Three States Weigh Calls for New Charters
By Stateline Staff
Hawaii spans eight islands, but has only one school district, four counties and no municipalities. In fact, its capital "city" of Honolulu is actually just part of a county that governs the entire island of Oahu. Critics claim the arrangement, dictated by the state's constitution, gives state lawmakers too much power.
Chief among those critics are Republicans, who hold just seven of the state's 76 state legislative seats. The state's Republican party, led by Gov. Linda Lingle and Lt. Gov. James "Duke" Aiona, Jr., wants voters this November to order a new constitutional convention to rewrite the state charter.
Hawaii is one of three states - along with Connecticut and Illinois - where voters will decide this year whether to convene constitutional conventions. The question is on the ballot in all three states automatically, because their state charters specify that voters decide whether to hold new conventions at set intervals.
The gatherings could write whole new state charters or suggest major changes for public review. But voters would have to approve any changes.
All states can call constitutional conventions - often called Con Cons - to rework their charters, and whether to convene one comes up for a vote automatically in about a fifth of the states. Once voters decide to have a convention, the legislature determines rules for selecting delegates. Those delegates then meet to revise or rewrite their state charters.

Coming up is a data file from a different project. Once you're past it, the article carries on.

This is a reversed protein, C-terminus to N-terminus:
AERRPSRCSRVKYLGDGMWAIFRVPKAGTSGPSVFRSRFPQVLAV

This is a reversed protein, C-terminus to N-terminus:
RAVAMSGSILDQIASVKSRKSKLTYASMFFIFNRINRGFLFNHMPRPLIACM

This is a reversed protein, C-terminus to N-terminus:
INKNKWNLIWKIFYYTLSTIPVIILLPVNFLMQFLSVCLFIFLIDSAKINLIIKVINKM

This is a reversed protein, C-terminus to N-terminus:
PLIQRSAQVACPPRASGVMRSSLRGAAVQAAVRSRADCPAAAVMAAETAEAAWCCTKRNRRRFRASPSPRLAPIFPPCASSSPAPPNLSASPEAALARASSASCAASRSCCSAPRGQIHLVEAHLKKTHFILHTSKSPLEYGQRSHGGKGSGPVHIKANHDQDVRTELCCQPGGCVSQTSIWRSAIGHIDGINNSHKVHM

While specific issues may sway voters to call a convention, delegates have a free hand in setting the agenda.
"The people decide whether to call a convention. The people decide who the delegates will be. And the people decide whether to ratify what the delegates propose. So there's really a lot of popular input," explained Alan Tarr, director of the Center for State Constitutional Studies at Rutgers University-Camden .
But all three convention calls face long odds this year. Nationally, the old-fashioned meetings are falling out of favor. States are updating their constitutions by placing amendments on the ballot for the public to approve, either at the legislature's behest or through a ballot question.
In fact, Georgia was the last state to adopt a constitution created by a convention, and its charter went into effect in 1983, according to Tarr.
And political leaders in all three states are lining up against convening the conventions.
A broad coalition of business, labor and civic groups in Illinois is expected to spend $3 million to defeat the call for a constitutional convention. A similar effort in Connecticut attracted 30 organizations and the Constitution State's most prominent Democratic state officials, although Republican Gov. M. Jodi Rell supports a rewrite.
The arguments against holding the meetings are similar in all three states.
Opponents question whether it's worth spending tens of millions of dollars on the gatherings during tight fiscal times for states and their citizens. They warn that special interests could take over the proceedings.
Most of all, opponents object to the possibility that the new constitutions would allow citizens to propose new laws through ballot initiatives, which none of the three states currently allows. Proponents say the resulting laws often hamstring state governments.
The Connecticut Constitutional Convention Campaign is the chief group urging a new convention there, and its focus is solely on securing the ability of citizens to place proposed new laws on the ballot for popular approval, said the group's chairman, Matthew Daly.